Wellesley, Olin and Babson Colleges Launch New Partnerships
WELLESLEY, Mass. – Wellesley College, one of the country’s premier liberal arts colleges, Olin College, one of the country’s leading engineering colleges, and Babson College, the top-ranked college for the study of entrepreneurship, have formalized a collaborative agreement that builds on their geographic proximity and complementary curricula to explore the synergies in the schools’ three missions.
The three colleges plan to build on existing initiatives and explore new academic, social and business relationships. Examples include joint research and curricular projects, common centers to coordinate conferences and programs, and shared services. At the same time, the institutions hope to break new ground in interdisciplinary studies and projects.
“What makes this collaboration unique is that it represents the coming together of three very different schools with very different academic missions,” said Richard Doherty, president of the Association of Independent Colleges and Universities in Massachusetts. “What makes it a model for our times is that it expands the educational excellence and opportunities for students at all three schools while holding down costs. I suspect it will garner quite a bit of attention within higher education and policy makers.”
The presidents of the three colleges – H. Kim Bottomly of Wellesley, Richard K. Miller of Olin and Leonard A. Schlesinger of Babson – are combining forces to tackle the important issues of our times. The collaboration will take advantage of the entrepreneurial expertise of Babson, the engineering skills of Olin and the arts, science and humanities strengths of Wellesley.
A formal announcement of the collaboration is planned for Wednesday, Sept. 9, at 1:30 pm at Babson College. The public is invited to attend.
The collaboration represents an interdisciplinary approach to innovating new solutions.
“The combined strengths of Wellesley, Olin and Babson offer our students an even wider array of opportunities and options to enhance their college years,” Bottomly, at left, noted. “This partnership aims to inspire our faculty, students and staff to share and expand their knowledge and insights. It will serve as a new, cooperative model for higher education.”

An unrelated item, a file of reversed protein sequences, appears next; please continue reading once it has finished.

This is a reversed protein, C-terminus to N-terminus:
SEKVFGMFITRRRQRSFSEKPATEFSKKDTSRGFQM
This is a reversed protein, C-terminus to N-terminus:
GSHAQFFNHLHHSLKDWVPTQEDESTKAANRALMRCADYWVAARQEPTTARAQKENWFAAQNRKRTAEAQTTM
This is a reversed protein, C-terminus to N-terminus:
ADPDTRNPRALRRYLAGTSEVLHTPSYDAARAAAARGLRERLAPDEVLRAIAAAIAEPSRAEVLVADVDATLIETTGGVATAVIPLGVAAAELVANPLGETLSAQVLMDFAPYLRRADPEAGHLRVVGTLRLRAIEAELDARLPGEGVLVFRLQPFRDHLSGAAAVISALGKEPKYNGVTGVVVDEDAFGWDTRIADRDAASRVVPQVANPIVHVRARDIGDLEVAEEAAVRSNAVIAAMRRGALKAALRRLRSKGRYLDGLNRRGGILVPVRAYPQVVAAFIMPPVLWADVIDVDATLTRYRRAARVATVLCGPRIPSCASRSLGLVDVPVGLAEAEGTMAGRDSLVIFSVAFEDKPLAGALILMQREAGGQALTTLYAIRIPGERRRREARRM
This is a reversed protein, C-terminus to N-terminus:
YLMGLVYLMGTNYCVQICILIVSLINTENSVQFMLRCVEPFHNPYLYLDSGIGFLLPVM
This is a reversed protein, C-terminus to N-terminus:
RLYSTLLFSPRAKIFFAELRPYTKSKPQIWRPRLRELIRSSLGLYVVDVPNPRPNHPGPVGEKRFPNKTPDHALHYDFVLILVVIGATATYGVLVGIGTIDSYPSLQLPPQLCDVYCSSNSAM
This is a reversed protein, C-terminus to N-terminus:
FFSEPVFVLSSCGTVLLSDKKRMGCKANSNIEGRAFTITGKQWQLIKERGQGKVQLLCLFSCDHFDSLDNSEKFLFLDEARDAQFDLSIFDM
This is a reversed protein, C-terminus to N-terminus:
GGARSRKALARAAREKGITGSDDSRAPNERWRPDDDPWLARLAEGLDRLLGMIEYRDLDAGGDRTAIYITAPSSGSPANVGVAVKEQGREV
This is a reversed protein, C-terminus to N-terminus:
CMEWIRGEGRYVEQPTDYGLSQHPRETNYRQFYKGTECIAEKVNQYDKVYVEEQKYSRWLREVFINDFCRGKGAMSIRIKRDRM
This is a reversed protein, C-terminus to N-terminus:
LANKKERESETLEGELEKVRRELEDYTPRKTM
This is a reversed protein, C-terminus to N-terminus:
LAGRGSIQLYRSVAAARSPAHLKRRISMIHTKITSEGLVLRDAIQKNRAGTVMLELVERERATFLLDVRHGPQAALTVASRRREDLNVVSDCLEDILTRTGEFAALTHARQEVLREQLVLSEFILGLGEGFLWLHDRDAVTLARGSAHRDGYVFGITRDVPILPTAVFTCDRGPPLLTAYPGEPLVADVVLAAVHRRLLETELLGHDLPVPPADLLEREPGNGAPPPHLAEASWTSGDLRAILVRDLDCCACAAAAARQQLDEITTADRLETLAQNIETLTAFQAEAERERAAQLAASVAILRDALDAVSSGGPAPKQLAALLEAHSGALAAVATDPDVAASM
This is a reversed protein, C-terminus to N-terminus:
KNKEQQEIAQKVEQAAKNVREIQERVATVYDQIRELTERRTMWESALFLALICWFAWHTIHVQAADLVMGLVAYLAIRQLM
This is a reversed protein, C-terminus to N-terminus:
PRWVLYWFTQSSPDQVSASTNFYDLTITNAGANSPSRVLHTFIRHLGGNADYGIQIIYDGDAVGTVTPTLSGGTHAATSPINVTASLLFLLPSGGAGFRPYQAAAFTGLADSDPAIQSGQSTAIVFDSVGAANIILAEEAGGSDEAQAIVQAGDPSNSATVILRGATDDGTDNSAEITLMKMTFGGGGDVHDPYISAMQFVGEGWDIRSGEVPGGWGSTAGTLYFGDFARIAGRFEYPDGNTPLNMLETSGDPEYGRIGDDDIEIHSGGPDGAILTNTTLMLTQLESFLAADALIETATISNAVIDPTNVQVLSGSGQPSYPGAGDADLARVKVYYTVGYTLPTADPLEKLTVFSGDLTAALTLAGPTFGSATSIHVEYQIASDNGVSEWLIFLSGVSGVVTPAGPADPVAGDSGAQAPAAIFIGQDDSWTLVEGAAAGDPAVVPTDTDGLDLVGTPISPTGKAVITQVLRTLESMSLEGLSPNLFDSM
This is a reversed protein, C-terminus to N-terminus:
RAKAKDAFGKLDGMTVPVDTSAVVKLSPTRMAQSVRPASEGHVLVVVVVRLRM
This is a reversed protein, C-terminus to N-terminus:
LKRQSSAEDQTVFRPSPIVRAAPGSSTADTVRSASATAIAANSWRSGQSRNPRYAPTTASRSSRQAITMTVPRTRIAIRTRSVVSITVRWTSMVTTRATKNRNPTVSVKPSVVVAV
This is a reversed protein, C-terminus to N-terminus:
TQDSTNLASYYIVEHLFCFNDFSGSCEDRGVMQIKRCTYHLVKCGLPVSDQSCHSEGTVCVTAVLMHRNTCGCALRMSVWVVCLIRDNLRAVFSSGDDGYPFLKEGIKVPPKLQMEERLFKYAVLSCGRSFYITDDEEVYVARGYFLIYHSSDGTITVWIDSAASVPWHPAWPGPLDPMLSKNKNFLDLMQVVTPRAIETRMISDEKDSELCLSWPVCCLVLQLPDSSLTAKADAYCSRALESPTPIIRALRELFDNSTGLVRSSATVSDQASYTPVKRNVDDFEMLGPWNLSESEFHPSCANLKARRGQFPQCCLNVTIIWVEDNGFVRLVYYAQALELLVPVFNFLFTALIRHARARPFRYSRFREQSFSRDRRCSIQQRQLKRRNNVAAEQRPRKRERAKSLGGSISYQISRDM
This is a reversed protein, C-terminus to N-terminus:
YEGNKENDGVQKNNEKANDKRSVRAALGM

“I think the nation is eager for educational institutions to engage in innovative collaborations like this that increase the educational opportunities for students while helping to control the costs of a college education,” Miller, at right, added. “Our three institutions have distinct missions that overlap very little, but that offer great possibilities for synergy, and we hope to capitalize on this.”
“What’s so exciting about this partnership is that three academic institutions, each renowned in its own right, recognize that their future capacity to achieve their vision is enormously increased through collaboration,” Schlesinger, at left, said.
One of the first examples of the tri-campus effort is called Innovation, Design, Entrepreneurship, Arts, and Sciences: IDEAS for Environment and Sustainability. This program, which will focus on environmental studies, will be available to students on any of the three campuses and will be undertaken alongside any degree program. Students can choose among a common set of courses that will emphasize a liberal arts (science, social science and humanities) understanding of environmental issues, the role of business and entrepreneurship in solving environmental problems, and an appreciation of how the practice and process of engineering and design can contribute as well.
These courses will be augmented by a “core course” that will focus on how to integrate insight from across the disciplines to solve problems. It is designed to challenge and enable students to bring together different types of knowledge and to synthesize new perspectives and understanding.
“We are really excited about this program because it is such a great opportunity to take advantage of the location and strengths of each school,” said Jessica Hunter, program coordinator for environmental studies at Wellesley. “In terms of the environment, you really need critical thinking, business and engineering contributions to solve environmental issues.”
Since 1875, Wellesley College has been a leader in providing an excellent liberal arts education for women who will make a difference in the world. Its 500-acre campus near Boston is home to 2,300 undergraduate students from all 50 states and 68 countries.